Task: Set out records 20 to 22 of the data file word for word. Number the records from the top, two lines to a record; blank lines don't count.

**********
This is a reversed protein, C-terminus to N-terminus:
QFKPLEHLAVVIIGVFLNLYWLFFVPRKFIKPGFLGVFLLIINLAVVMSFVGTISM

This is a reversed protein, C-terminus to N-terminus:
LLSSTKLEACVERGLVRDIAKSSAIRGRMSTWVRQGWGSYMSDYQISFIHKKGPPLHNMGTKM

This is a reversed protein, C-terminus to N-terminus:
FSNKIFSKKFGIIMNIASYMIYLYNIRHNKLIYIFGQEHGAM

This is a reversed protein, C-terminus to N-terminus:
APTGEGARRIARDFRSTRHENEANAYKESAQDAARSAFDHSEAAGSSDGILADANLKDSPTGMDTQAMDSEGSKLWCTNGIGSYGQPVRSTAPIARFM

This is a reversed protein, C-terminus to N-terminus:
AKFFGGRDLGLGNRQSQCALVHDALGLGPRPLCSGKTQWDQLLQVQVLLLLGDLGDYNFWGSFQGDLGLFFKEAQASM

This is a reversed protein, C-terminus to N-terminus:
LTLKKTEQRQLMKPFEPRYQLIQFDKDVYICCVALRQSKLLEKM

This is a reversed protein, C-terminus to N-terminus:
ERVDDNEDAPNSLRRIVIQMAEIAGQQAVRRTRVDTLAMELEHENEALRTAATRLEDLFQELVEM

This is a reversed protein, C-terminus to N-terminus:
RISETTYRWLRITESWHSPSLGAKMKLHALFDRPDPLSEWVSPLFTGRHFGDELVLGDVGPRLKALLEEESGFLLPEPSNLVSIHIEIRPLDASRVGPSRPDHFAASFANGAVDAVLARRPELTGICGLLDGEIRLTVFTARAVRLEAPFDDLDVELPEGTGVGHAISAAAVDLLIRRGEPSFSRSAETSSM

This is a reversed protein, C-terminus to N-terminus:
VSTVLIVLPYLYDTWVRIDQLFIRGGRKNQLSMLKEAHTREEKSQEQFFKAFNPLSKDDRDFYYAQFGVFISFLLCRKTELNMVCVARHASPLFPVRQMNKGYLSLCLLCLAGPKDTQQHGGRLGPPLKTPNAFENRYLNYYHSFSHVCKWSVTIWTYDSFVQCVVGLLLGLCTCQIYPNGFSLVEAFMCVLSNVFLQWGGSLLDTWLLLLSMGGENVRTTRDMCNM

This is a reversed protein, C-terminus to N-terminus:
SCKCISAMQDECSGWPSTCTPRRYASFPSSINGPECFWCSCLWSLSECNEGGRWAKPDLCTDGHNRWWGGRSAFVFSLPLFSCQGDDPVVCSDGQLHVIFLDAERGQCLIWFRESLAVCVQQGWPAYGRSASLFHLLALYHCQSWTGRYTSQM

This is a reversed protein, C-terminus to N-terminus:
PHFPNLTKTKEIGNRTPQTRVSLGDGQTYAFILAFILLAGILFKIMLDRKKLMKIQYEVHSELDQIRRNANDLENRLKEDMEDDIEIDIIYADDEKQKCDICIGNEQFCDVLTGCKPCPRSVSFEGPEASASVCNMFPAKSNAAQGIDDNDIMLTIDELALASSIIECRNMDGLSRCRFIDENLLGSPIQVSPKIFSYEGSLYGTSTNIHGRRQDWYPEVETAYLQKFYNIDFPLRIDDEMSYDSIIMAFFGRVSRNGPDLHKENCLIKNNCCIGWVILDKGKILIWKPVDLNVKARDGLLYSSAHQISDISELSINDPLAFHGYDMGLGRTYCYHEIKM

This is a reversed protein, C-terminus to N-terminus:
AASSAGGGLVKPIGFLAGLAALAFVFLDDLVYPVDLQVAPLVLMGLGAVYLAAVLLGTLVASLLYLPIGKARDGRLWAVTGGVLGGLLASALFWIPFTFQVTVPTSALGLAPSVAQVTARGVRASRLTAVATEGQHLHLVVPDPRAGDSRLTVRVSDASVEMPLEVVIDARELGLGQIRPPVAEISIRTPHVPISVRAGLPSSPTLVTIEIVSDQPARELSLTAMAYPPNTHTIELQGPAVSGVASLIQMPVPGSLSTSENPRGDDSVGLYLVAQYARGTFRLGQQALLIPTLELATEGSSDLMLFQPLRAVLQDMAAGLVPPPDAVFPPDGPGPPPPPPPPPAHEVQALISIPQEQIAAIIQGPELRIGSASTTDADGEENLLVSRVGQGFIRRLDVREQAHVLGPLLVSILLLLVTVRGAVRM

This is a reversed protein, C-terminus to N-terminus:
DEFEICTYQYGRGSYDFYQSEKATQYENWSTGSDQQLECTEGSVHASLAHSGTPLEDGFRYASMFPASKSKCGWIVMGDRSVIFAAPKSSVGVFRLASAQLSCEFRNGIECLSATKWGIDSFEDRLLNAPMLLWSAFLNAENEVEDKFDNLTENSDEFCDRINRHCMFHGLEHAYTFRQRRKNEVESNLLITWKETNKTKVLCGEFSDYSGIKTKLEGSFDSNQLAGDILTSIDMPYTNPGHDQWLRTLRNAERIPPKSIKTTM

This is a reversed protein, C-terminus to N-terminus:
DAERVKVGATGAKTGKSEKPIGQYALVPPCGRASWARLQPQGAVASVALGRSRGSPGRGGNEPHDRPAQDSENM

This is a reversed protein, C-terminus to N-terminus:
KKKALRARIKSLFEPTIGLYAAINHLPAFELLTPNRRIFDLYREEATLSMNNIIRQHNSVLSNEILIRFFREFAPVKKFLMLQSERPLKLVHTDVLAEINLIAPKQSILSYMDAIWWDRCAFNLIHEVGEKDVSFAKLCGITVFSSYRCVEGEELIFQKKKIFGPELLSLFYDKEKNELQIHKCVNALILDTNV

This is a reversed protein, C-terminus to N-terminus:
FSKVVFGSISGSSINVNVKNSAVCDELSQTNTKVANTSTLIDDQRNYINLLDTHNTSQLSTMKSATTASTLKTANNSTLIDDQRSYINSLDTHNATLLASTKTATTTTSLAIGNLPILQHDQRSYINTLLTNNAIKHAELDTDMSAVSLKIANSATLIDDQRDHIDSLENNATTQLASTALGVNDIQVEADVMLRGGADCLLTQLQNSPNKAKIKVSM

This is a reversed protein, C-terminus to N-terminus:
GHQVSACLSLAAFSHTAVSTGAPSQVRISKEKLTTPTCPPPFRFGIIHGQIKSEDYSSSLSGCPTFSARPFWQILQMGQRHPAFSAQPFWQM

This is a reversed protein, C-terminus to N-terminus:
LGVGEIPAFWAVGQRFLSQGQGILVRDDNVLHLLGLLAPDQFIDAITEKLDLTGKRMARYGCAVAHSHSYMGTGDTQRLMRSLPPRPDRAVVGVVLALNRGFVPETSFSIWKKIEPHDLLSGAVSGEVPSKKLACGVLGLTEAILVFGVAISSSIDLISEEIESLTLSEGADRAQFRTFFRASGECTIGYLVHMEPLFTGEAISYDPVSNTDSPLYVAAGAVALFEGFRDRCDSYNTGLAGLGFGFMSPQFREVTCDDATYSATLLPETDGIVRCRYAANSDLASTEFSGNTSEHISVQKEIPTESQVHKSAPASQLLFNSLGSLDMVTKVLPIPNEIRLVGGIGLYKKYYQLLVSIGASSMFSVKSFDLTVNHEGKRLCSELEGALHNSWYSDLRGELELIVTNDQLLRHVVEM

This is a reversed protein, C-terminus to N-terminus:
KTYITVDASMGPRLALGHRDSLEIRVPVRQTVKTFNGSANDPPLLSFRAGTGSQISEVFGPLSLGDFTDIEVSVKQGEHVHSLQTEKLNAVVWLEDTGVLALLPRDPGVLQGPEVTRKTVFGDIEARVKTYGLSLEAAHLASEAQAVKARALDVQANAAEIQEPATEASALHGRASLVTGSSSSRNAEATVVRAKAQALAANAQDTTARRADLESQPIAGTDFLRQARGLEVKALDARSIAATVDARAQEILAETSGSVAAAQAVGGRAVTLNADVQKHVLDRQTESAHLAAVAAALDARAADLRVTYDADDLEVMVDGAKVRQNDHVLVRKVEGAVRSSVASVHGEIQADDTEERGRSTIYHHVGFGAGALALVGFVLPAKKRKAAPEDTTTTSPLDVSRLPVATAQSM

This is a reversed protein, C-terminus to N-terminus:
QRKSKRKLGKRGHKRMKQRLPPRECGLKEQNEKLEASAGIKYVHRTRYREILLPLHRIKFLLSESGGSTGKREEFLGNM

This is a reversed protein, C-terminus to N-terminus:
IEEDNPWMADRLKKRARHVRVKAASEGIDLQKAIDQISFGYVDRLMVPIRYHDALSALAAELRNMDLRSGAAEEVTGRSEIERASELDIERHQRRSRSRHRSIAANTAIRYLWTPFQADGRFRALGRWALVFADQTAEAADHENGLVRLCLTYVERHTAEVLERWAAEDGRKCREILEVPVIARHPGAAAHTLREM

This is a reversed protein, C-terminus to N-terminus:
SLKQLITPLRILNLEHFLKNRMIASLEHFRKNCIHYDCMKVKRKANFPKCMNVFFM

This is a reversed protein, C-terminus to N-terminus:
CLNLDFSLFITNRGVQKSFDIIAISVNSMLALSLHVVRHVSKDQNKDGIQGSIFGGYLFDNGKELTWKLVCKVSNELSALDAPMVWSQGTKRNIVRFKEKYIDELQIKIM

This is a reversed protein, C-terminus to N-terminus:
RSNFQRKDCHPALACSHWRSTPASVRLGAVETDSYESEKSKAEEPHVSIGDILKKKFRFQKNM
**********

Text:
This is a reversed protein, C-terminus to N-terminus:
QRKSKRKLGKRGHKRMKQRLPPRECGLKEQNEKLEASAGIKYVHRTRYREILLPLHRIKFLLSESGGSTGKREEFLGNM

This is a reversed protein, C-terminus to N-terminus:
IEEDNPWMADRLKKRARHVRVKAASEGIDLQKAIDQISFGYVDRLMVPIRYHDALSALAAELRNMDLRSGAAEEVTGRSEIERASELDIERHQRRSRSRHRSIAANTAIRYLWTPFQADGRFRALGRWALVFADQTAEAADHENGLVRLCLTYVERHTAEVLERWAAEDGRKCREILEVPVIARHPGAAAHTLREM

This is a reversed protein, C-terminus to N-terminus:
SLKQLITPLRILNLEHFLKNRMIASLEHFRKNCIHYDCMKVKRKANFPKCMNVFFM